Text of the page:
Mizoribine is a synthetic immunosuppressive drug used to aid in the prevention of post-transplant organ rejection. It is used to treat rheumatoid arthritis and other autoimmune diseases, including lupus erythematosus, among others. Its discoverer was Toyama Chemical, and it was approved in Japan in 1984 for use as an immunosuppressant agent. Mizoribine CAS number is 50924-49-7. It has a molecular formula of C9H16N2O6 and a molecular weight of 252.24 g/mol.
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Synonyms of Mizoribine include:
Health Benefits of Mizoribine
Mizoribine is an immunosuppressive agent specifically used to reduce graft rejection in organ transplantation. Mizoribine is also used to alleviate the symptoms of autoimmune disorders such as lupus erythematosus, inflammatory bowel disease, and rheumatoid arthritis. Because of its effects on the immune system, it suppresses the production of immune system cells, preventing their proliferation.
Potential Effects of Mizoribine
Mizoribine’s potential effects are broad, and they vary depending on the physiology of the body. Mizoribine is often used to reduce the risk of complications after organ transplantation. Because it is an immunosuppressive agent, it could help prevent the immune system from attacking and rejecting the transplanted organ.
Mizoribine’s potential effects include its ability to reduce inflammation, which is a characteristic of many autoimmune diseases. It suppresses the development of T and B lymphocytes, preventing their proliferation, and it inhibits the production of cytokines. It also blocks the production of purines, important components of DNA, which inhibits cell growth and proliferation.
Mizoribine’s mechanism of action is based on its ability to inhibit the synthesis of purine RNA and DNA. Specifically, Mizoribine blocks inosine monophosphate dehydrogenase (IMPDH), preventing the synthesis of GTP, a key building block of purine RNA and DNA. Inhibition of GTP production stunts the proliferation of B and T lymphocytes, which are essential immune system components that are responsible for attacking and rejecting transplanted organs.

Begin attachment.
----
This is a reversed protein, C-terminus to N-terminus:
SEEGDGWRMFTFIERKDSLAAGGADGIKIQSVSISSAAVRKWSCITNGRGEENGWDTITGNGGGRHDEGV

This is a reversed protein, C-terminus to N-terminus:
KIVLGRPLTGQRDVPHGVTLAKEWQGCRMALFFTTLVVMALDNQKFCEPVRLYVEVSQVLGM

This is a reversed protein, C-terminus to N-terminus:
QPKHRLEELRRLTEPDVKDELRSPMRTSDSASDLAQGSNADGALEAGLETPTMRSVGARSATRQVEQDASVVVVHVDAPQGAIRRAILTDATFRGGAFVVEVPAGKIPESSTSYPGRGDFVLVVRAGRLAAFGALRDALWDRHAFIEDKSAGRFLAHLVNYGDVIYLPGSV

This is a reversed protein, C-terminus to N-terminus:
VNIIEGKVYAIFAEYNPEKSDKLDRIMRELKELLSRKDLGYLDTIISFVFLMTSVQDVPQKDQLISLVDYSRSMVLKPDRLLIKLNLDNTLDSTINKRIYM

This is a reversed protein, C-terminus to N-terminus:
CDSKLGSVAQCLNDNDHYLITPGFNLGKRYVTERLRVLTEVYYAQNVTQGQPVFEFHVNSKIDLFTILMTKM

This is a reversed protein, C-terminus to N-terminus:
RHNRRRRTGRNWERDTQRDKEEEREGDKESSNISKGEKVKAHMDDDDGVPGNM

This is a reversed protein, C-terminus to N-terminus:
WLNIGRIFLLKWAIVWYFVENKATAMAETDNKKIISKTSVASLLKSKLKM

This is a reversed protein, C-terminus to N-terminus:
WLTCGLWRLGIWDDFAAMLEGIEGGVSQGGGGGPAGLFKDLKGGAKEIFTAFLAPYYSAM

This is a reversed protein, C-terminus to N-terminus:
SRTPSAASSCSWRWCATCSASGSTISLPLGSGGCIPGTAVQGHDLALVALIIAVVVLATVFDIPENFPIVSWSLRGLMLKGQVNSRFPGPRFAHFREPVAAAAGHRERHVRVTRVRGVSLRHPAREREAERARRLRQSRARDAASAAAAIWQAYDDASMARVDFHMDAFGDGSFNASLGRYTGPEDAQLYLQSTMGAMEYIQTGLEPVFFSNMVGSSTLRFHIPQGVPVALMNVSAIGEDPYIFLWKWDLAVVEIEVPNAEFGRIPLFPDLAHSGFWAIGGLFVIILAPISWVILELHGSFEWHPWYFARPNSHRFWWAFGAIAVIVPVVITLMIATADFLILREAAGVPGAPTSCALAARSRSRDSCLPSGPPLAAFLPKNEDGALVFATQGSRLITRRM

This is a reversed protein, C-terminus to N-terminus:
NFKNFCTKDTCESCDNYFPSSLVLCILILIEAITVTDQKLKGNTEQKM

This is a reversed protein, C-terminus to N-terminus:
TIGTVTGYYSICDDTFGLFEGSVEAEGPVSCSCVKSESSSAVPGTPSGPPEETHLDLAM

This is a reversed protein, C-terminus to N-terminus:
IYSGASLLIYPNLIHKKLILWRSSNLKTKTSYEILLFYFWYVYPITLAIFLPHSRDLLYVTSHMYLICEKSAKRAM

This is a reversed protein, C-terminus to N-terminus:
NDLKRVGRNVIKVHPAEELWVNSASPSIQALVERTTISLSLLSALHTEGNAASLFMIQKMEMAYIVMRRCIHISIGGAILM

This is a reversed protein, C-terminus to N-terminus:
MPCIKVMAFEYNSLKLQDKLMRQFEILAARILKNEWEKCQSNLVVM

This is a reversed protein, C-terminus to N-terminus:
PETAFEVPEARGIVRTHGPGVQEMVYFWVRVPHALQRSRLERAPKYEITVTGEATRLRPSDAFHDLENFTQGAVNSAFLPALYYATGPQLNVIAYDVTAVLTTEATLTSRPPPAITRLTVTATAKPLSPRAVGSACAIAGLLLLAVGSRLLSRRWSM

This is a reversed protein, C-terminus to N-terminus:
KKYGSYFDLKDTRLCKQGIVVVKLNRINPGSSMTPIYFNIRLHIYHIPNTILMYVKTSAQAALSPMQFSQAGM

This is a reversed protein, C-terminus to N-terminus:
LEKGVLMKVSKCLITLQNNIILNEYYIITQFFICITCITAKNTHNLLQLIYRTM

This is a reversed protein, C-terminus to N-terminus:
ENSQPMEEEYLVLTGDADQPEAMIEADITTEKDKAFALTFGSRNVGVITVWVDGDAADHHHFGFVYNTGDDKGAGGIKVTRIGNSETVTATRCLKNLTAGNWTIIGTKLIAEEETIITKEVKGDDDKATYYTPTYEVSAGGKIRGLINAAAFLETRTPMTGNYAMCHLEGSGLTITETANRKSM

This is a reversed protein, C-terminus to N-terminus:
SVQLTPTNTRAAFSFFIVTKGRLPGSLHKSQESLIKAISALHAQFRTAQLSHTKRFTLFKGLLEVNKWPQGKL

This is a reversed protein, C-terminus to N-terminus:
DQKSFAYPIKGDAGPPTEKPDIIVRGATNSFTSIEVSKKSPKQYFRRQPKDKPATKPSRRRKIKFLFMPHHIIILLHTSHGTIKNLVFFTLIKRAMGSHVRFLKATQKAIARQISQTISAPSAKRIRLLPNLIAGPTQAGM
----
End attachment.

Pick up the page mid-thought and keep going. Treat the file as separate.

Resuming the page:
The immunosuppressive effects of Mizoribine extend beyond its influence on B and T lymphocytes. Mizoribine also inhibits cytokine production, thus reducing the inflammatory signals that contribute to tissue damage seen in autoimmune diseases.
Mizoribine is generally safe, but it can still cause side effects. Clinical trials and reports suggest that long-term use of Mizoribine increases the incidence of bacterial infections, lymphomas, and other malignancies. Mizoribine is also known to cause renal impairment, leading to kidney dysfunction and renal failure.
Side Effects of Mizoribine
Mizoribine could cause side effects such as:
The dosing of Mizoribine varies by the condition being treated. In general, Mizoribine is administered orally in doses ranging from 100-200 milligrams daily. For transplantation, the drug is usually started 2-3 days before the procedure and continued for several weeks or months thereafter.
Mizoribine is an immunosuppressive agent that has been studied extensively and found to be effective at managing the symptoms of autoimmune diseases and preventing transplant rejection. Mizoribine is safe, but it has side effects, many of which are associated with long-term use. Mizoribine would be a useful addition to pharmacotherapy for autoimmune diseases and transplantation. However, patients who require immunosuppression must be closely monitored for signs of bacterial infections and other adverse effects. When Missoribine is used correctly, it has the potential to deliver life-changing outcomes for those afflicted with serious autoimmune conditions or needing transplantation.